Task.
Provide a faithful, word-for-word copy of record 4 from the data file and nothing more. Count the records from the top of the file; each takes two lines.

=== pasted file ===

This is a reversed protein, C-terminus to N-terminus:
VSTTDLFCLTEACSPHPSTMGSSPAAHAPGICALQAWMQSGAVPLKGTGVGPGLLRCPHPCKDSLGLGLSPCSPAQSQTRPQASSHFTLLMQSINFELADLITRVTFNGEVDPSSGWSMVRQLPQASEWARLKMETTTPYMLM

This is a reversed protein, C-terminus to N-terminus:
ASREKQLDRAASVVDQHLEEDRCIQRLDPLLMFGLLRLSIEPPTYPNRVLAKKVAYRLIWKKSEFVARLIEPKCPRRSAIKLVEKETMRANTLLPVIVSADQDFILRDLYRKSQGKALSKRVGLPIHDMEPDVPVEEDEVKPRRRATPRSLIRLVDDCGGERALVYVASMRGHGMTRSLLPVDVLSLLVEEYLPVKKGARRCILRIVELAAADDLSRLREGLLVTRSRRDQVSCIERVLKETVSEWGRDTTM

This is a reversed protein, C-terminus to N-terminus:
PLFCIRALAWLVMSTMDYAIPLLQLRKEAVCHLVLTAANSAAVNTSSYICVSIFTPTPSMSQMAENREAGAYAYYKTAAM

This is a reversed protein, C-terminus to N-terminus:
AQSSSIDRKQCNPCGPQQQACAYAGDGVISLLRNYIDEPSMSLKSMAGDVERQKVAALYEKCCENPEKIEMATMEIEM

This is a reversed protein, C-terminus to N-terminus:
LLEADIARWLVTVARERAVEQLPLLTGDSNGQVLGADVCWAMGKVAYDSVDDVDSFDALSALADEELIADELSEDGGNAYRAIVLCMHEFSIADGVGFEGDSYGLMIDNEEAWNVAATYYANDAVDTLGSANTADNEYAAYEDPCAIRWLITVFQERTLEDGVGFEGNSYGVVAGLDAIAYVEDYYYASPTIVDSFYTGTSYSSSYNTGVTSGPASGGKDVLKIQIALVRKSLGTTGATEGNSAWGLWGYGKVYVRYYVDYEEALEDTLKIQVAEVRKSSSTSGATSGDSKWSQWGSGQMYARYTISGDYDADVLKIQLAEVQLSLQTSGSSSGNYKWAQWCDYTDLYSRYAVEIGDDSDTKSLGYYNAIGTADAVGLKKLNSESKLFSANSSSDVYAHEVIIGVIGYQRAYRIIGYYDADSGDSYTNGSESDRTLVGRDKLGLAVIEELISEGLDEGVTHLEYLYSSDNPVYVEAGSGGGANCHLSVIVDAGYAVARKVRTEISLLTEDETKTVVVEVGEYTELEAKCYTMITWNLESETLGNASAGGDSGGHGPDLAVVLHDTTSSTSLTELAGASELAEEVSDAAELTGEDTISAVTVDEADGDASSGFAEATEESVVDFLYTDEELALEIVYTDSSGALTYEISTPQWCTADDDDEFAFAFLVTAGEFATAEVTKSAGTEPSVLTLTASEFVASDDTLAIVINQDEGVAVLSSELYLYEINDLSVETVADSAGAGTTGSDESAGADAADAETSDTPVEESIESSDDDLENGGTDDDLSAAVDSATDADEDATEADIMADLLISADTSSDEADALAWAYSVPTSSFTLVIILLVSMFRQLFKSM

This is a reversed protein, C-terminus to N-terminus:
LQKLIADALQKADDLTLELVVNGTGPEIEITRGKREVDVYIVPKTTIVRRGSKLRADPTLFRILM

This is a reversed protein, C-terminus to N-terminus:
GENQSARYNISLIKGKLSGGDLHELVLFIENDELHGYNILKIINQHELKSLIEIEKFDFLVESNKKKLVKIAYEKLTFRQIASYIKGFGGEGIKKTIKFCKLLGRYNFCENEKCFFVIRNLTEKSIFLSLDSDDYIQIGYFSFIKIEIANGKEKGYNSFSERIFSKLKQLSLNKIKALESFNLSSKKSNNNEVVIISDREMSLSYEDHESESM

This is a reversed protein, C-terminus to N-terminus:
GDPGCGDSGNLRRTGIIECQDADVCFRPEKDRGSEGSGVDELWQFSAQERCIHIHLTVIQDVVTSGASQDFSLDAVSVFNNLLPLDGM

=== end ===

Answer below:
This is a reversed protein, C-terminus to N-terminus:
AQSSSIDRKQCNPCGPQQQACAYAGDGVISLLRNYIDEPSMSLKSMAGDVERQKVAALYEKCCENPEKIEMATMEIEM